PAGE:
New research has shown that cranberry juice, though widely accepted and advised, may not be as effective at curing UTIs as we thought.
With 60 percent of women experiencing them at some point in their lifetime, urinary tract infections can be an unwelcome but common nuisance. Among the many home remedies and OTC treatments, the most well known way to prevent and ‘cure’ UTI’s has been to drink larger amounts of cranberry juice.
For years urologists have contended that there is an “active ingredient in cranberries that can prevent adherence of bacteria to the bladder wall, particularly E. coli.” However, most studies have shown that there isn’t enough of this active ingredient, A-type proanthocyanidins (PAC), within the cranberry to fight against bad bacteria. Additionally, cranberry supplements are not regulated by the FDA, so it’s become hard to measure how much of an ingredient each supplement contains. This has led to conflicting studies on the effectiveness of cranberry on UTI treatment, as well as other ways future remedies might incorporate PACs into treatment.
During a 2012 Cochrane review, although cranberries did not reduce the occurrence of asymptomatic UTIs, cranberry juice was most likely able to reduce frequency of UTIs over 12 months.
Similarly, a new study from Texas A&M Health Science Center has concluded that cranberry juice not only offers hydration but can possibly help wash away bacteria from the body.
However, the study found that the PAC active ingredients in cranberry are broken down long before they can reach the bladder.
Furthermore, bacteria-fighting PACs “aren’t present in cranberry juice at all.” The study has shown it takes a large amount of pure cranberry and active ingredient to prevent bacterial adhesion. Researchers added that this amount may have been present in juices decades ago during our grandparents’ time, but are rarely found in modern day juice production. In short, the cranberry juice cocktail at the grocery store may not be of much help, but can be hydrating.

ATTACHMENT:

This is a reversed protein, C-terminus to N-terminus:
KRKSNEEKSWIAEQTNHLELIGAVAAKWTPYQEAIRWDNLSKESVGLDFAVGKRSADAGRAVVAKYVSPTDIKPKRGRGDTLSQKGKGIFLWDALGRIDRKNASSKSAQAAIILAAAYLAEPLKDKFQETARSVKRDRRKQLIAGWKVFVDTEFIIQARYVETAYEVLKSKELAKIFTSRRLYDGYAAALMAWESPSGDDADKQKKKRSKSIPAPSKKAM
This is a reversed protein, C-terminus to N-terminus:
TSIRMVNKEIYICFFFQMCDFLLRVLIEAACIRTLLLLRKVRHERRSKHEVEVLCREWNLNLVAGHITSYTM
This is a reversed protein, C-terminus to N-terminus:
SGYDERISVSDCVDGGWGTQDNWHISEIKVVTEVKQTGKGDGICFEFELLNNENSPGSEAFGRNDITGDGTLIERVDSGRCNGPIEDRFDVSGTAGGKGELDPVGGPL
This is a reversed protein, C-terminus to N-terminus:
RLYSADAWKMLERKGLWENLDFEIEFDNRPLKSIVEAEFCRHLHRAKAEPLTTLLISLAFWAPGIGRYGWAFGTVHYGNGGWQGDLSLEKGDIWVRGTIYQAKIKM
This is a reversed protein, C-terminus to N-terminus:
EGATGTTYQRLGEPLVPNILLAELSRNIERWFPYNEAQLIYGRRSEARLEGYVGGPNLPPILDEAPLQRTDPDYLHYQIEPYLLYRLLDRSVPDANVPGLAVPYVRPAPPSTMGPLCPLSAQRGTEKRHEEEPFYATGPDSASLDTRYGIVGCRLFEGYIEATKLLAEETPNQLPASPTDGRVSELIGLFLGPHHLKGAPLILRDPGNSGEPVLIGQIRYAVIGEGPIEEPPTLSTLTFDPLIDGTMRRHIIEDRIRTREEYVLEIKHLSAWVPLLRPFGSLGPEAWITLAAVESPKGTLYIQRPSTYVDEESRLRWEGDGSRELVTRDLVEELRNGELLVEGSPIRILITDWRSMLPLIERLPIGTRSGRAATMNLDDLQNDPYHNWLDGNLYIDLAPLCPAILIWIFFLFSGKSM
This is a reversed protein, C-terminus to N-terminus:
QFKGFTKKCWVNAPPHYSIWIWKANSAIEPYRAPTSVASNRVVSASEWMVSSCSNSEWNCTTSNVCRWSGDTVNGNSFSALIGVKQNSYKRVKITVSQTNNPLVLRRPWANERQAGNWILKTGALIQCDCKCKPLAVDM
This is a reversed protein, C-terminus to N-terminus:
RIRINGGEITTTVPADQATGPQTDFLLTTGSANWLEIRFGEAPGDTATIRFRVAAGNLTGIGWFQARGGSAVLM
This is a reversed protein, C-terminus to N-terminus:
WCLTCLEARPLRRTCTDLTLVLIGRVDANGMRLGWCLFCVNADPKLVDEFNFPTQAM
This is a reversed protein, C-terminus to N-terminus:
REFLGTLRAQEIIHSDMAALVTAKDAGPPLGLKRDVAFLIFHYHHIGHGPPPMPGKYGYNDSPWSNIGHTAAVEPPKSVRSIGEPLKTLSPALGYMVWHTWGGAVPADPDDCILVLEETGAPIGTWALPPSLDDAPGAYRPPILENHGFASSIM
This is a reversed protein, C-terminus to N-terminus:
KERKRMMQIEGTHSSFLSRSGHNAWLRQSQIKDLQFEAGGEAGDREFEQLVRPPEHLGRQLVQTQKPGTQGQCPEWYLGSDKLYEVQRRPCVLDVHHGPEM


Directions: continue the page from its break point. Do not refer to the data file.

Yet all is not lost as far as treatment options for UTI’s. The study, published in The American Journal of Obstetrics and Gynecology, found that pure cranberry within a capsule (equivalent to drinking 16 ounces of pure cranberry juice) was able to lower the risk of developing a UTI by as much as 50 percent. There was no mention of a similar capsule already on the market, but if concerned about urinary health and UTI recurrence, talk with you doctor about which treatment options may be best for you.
Kristina Brooks is a gluten-free digital editor at HealthCentral, with a background in animal biology, ecology, and health science. While studying broadcast journalism, she discovered the great need for health reporters that could translate research to the public. In her work, she hopes to use research to help consumers make smart decisions about their healthcare, and empower patients to stay confident and in charge of their chronic conditions. Kristina works on the HealthySelf newsletter, as well as HealthCentral’s MythWeek.